It gets complicated discussing Seven Years in Tibet, Jean-Jacques Annaud's lavish, meandering and often moving film of a 1953 memoir by Austrian mountaineer Heinrich Harrer. A blue-eyed, bottle-blond Brad Pitt, looking every inch the Aryan Adonis, stars as Harrer, who set out in 1939 to climb the killer Nanga Parbat, in the Himalayas, wound up in a British POW camp and escaped to find solace in the forbidden (to foreigners) Tibetan city of Lhasa. There, in the Potala Palace, the young Dalai Lama is being trained by monks to take his place as the voice of Tibetan Buddhism.
Somewhere between the film's conventional heroics and its calculated sentiment, there is a stirring tale of the bond that grows between Harrer and the Dalai Lama, known as Kundun (His Holiness), beautifully played by 14-year-old Jamyang Wangchuk. Here's the complicated part: Somewhere between the end of shooting and the film's release, it was discovered that from 1933 on, Harrer, now 85, was a member of Hitler's SA (storm troopers) and, from 1938 on, was in the SS (the elite guard). That leaves the damage-control wizards to sell a $65 million epic that has inadvertently cast the hottest hunk in showbiz as a Nazi.
Still, Annaud and screenwriter Becky Johnston haven't been caught too short. Even before adding a scene showing Harrer accepting a Nazi pennant as he leaves a train station in Austria, they had figured Harrer for a cold bastard. Credit Pitt for not stinting on playing a vain über-opportunist who would cut any political corners for his own glory.
Harrer, impatient with domesticity, leaves his very pregnant wife, Ingrid (Ingeborga Dapkunaite), to join fellow Austrian Peter Aufschnaiter (an under-used David Thewlis) on the hard climb. Their lack of success is followed by a British arrest as war breaks out. "Vat's da charge?" asks Harrer with snide resignation. "Failure to summit?" Pitt's Teutonic accent isn't as deft as his Belfast-boy lilt in The Devil's Own, but it's no cheap Ah-nuld imitation, either. Escaping after nearly five years, Harrer and Aufschnaiter climb, hike and drag across rough terrain for 21 months. The film drags with them. Annaud hasn't lost the feel for the forces of nature that he showed in Quest for Fire and The Bear, but, even with the Andes standing in majestically for the Himalayas, the film is slow to find its emotional focus.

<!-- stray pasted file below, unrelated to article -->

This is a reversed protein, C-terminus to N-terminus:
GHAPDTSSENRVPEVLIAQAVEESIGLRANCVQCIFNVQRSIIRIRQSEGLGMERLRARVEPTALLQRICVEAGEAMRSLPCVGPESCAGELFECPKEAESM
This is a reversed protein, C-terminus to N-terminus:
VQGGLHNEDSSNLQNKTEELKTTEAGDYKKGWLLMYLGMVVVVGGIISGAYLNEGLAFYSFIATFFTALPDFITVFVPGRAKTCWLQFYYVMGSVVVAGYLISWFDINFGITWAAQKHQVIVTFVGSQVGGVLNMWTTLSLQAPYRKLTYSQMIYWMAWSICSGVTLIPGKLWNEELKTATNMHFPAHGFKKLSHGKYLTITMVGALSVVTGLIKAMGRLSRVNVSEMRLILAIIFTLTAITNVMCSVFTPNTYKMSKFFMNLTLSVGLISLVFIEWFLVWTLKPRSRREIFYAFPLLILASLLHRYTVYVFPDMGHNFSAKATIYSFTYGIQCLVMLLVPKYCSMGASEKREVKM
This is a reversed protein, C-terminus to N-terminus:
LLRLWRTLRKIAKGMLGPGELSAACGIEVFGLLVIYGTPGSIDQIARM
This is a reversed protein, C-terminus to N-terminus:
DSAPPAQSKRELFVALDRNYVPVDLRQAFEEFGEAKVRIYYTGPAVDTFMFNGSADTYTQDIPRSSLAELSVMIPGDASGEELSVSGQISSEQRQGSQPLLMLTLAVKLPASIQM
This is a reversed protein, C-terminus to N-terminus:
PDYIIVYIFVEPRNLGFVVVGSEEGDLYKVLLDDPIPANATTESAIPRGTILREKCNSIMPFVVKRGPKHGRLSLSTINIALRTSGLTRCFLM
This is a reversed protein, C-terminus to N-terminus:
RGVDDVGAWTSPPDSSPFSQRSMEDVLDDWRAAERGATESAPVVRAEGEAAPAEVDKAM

It's in Lhasa that Annaud hits his stride. Re-creating the city and its customs without resorting to gloss is a challenge that Martin Scorsese also faces with Kundun, his upcoming film about the Dalai Lama. Annaud, production designer At Hoang, costume designer Enrico Sabbatini and cinematographer Robert Fraisse deliver striking results.
hind the gates of Lhasa, Harrer discovers a world beyond his own ego. He teaches his hosts about ice skates, which the Tibetans believed were worn to cut meat. Aufschnaiter later marries Pema (Lhakpa Tsamchoe), a tailor who fits the men for suits in a scene that allows for humor and, more crucially, provides a chance for a buffed Pitt to strip to the waist.
Before he is presented to Kundun, Harrer is instructed by the boy's mother (Jetsun Pema, the sister of the Dalai Lama): "Never look him in the eye, and never, never touch him." Despite the rules, Harrer is befriended by Kundun and acts as a tutor to the boy, who calls him Yellow Head and asks him to build a movie theater and answer such questions as, "Where is Paris, what is a Molotov cocktail, and who is Jack the Ripper?"
Pitt and Wangchuk cut to the heart when Harrer puts a comforting arm around this boy who must deal with betrayal by a courtier, expertly played by B.D. Wong, and the threat of a Chinese invasion. Later, it is the boy — holding Harrer's face in his hands — who sends the man back to the world to heal himself.
Regrettably, delicacy degenerates into schmaltz with a parallel plot about Harrer and his son that plays like leftovers from Johnston's sappy script for The Prince of Tides. Harrer writes letters home to the son he never saw and receives only rejection. Amazing, really, when you consider that the real Harrer never knew that his wife was pregnant when he left Austria. This is soap opera, and the John Williams score — with cello solos from Yo-Yo Ma, no less — does not disguise it.
Annaud recovers by illuminating the horror that forced the Dalai Lama into exile when Mao's soldiers busted into Lhasa to destroy monasteries and kill monks. In showing how this now-lost Tibet transformed Harrer (no one denies his humanitarian efforts after his return home), Annaud's film rebukes critics who would dismiss it as Tibetan chic — another trendy, half-understood cause for celebrities to rally around. Seven Years in Tibet, however flawed, has feeling and purpose. It bears witness.